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Follow the Author
Buddhism Without Beliefs Paperback – 1 September 1998
About the Author
- Publisher : Bloomsbury Pb; 1st edition (1 September 1998)
- Language : English
- Paperback : 138 pages
- ISBN-10 : 0747538433
- ISBN-13 : 978-0747538431
- Dimensions : 19.8 x 1 x 12 cm
- Best Sellers Rank: 126,229 in Books (See Top 100 in Books)
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It is good to read again how the Buddha identified the source of anguish and craving. The book’s meditation on death is both bracing and life affirming. Furthermore Batchelor’s description about how we divide experiences into good and bad – and how we try to have more of the good and banish the bad – is one of the most compelling I’ve read so far. He explains deftly not just how the impossibility of banishing the bad this habit is but how it keeps us trapped in ‘if only...’ Two of the most destructive words that I hear in my counselling room.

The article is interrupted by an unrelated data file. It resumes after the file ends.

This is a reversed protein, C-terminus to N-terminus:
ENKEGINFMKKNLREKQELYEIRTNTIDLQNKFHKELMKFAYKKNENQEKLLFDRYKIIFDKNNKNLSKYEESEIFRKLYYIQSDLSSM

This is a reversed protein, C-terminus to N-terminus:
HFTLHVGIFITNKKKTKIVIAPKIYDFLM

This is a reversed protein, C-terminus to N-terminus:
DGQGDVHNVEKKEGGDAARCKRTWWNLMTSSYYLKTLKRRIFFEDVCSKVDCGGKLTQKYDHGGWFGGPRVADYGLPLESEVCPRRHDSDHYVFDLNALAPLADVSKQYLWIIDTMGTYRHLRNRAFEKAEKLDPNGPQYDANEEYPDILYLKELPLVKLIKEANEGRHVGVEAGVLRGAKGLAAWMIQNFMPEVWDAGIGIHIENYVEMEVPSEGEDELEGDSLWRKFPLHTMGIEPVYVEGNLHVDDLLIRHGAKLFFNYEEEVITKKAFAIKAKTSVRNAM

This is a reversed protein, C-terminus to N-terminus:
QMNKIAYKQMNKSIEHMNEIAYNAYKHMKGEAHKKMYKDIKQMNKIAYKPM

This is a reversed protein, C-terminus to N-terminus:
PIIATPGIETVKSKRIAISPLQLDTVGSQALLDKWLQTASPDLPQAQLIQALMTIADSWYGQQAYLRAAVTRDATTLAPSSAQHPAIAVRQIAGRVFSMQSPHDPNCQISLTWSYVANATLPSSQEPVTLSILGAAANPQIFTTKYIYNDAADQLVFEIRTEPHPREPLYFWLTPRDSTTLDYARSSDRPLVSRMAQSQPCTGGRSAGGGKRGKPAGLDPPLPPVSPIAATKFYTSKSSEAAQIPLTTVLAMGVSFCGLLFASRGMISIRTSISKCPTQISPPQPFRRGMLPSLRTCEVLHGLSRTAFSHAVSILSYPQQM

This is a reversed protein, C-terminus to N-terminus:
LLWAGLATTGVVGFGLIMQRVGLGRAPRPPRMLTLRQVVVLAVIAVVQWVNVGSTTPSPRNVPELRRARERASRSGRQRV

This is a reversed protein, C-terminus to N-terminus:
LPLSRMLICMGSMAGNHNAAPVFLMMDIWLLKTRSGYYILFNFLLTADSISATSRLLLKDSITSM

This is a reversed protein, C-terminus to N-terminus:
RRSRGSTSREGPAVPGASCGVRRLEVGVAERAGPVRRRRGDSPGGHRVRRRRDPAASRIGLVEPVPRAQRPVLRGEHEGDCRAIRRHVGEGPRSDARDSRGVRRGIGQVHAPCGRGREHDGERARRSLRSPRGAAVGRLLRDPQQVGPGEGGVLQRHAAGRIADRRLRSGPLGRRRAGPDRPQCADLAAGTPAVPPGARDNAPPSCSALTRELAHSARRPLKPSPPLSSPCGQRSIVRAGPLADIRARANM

Batchelor concludes that ‘a culture of awakening simply cannot occur without being rooted in a coherent and vital sense of community’ and needs a ‘matrix of friendships’ that values individual creativity and rather than following the dogma of organised religion. It’s a great idea but somehow I can’t see it happening.
There are parables, quotes which are broken down and explained, written meditations and paragraphs that put into words how you usually feel and think. I feel Stephen Batchelor, in this book, captured perfectly the distressed, distracted and confused part of our mind and how it affects our actions.
It looks like a short book and is written in a small ish font over 115 pages and took me two days of 'not constant reading' to finish
I will be reading more of his work!
For example, we have no real answers to metaphysical questions (the origins of the universe and such unanswerable eternal open issues) so Buddha stopped asking them. On the ethical plane, the dharma is the logical conclusions one reaches by reasoning on what is good, not some kind of given commandment. The closest thing I can find in Western philosophy is the categorical imperative of Immanuel Kant, whom I regard as the greatest thinker of Western civilization.